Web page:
The other games on this list all originated on desktop computers, but this one comes from the world of the Nintendo DS. The Professor Layton series of games sold in their millions, with a main character based on Sherlock Holmes, but with a bit of a Japanese twist. Layton Brothers: Mystery Room continues the story on iPad with the Professor’s son, Alfendi, working for Scotland Yard’s Mystery Room unit. You’ll investigate crime scenes, and then interrogate suspects, as you try to solve the case of the Hand Sandwich, and the Bungled Burglary. Further add-on mysteries are available via in-app purchase. Like Sam & Max, it’s not the classic game but a derivative of one, but it takes seventh position because players do love these mysteries.
Buy on iTunes

myst4006 – Myst
Released in 1993 for Mac, and later for PC, the original Myst was a big hit thanks to its immersive rendered world. As its name suggests, it is a mystery. And, everything in the distance is shrouded in mist. Playing The Stranger, you find yourself on an island. By exploring, reading the journal you find, and solving puzzles, you make the story unfold around you. Eventually, you can visit other ‘ages’, and unravel the mystery of what happened to a possibly alien character called Atrus, and his sons Sirrus and Achenar. It can be a lonely and slow-paced affair, and although it has a sci-fi underpinning, Myst is an otherworldly adventure many mystery fans will enjoy.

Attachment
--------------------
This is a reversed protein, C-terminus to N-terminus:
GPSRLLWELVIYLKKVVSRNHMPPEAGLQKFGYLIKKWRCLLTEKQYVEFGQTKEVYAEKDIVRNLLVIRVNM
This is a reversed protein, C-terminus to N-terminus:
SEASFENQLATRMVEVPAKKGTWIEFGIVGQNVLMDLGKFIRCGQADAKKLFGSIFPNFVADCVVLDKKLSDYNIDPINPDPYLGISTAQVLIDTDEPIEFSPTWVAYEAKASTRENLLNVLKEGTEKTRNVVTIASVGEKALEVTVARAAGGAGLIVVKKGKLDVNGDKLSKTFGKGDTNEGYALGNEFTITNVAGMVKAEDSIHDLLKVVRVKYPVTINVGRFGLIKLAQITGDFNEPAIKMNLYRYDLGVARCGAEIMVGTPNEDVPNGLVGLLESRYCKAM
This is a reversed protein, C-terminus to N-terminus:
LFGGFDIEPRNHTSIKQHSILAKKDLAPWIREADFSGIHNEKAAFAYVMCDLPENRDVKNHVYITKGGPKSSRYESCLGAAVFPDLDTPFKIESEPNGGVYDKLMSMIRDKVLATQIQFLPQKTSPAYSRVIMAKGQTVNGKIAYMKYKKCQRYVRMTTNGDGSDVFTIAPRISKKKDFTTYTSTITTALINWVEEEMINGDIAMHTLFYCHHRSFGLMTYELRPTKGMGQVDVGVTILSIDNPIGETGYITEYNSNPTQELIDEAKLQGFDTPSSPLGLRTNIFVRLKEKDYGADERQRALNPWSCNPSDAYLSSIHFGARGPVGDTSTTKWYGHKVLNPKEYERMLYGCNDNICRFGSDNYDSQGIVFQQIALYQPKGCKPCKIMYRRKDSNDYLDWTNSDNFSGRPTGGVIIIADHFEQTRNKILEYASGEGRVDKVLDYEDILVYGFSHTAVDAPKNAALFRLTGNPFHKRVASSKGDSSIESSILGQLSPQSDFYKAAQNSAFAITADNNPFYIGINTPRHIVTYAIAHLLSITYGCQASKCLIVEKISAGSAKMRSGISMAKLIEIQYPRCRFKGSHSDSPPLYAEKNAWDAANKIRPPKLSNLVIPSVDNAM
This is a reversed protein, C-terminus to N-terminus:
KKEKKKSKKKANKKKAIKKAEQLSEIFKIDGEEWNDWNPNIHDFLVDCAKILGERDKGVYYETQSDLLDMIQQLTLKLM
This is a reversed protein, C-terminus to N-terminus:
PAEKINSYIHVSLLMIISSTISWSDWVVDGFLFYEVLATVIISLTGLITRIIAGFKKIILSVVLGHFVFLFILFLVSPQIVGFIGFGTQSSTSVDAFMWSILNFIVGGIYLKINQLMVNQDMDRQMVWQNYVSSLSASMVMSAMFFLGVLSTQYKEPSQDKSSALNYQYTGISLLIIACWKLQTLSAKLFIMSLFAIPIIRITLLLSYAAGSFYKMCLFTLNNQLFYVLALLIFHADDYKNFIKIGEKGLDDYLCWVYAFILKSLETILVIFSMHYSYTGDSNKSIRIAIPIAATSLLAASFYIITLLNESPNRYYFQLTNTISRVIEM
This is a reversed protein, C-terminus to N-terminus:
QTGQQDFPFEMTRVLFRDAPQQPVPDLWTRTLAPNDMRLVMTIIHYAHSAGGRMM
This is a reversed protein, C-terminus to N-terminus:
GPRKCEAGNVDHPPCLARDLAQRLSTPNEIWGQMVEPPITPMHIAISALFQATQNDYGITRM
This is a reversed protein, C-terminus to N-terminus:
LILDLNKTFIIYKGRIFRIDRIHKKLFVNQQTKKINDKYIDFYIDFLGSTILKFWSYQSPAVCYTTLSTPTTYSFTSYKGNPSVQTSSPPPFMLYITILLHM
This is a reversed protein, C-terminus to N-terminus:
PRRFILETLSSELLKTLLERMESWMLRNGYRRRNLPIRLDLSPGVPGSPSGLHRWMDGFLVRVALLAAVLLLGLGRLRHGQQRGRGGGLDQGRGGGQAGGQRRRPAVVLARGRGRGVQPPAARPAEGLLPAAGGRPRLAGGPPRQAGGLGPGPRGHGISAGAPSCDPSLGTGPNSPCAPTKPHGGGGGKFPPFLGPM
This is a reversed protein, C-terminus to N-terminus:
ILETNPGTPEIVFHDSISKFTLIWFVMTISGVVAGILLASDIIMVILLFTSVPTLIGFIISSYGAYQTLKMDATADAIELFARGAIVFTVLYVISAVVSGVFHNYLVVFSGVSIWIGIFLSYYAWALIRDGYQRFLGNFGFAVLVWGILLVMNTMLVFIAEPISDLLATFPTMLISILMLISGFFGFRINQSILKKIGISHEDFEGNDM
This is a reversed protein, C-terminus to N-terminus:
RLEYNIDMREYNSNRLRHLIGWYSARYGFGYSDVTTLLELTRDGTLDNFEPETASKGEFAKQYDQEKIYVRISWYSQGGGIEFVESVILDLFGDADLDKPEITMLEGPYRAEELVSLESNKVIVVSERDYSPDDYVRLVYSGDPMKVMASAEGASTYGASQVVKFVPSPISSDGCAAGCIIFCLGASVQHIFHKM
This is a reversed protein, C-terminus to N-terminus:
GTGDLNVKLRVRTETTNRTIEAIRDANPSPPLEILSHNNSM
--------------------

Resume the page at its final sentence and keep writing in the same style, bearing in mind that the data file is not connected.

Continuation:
Buy on iTunes

7thguest2005 – The 7th Guest
The 7th Guest was mind-blowing when it came out in 1993, and you can still play it on iPad today. Basically, your character awakens in the house of Henry Stauf. The place is strangely abandoned and downright spooky, and your task is to explore the rooms and solve various logic puzzles. You know, shifting letters around to decode notes, mazes, chess puzzles, and there’s one like the game Othello as well. With each puzzle you crack, further areas of the house are available for you to explore, and episodes from Stauf’s dark background are revealed. He was, after all, a notorious… Well, play the game and you’ll find out what he was but it’s suitably criminal, trust me. It’s a pity the sequel, The 11th Hour, hasn’t been released on iPad as yet.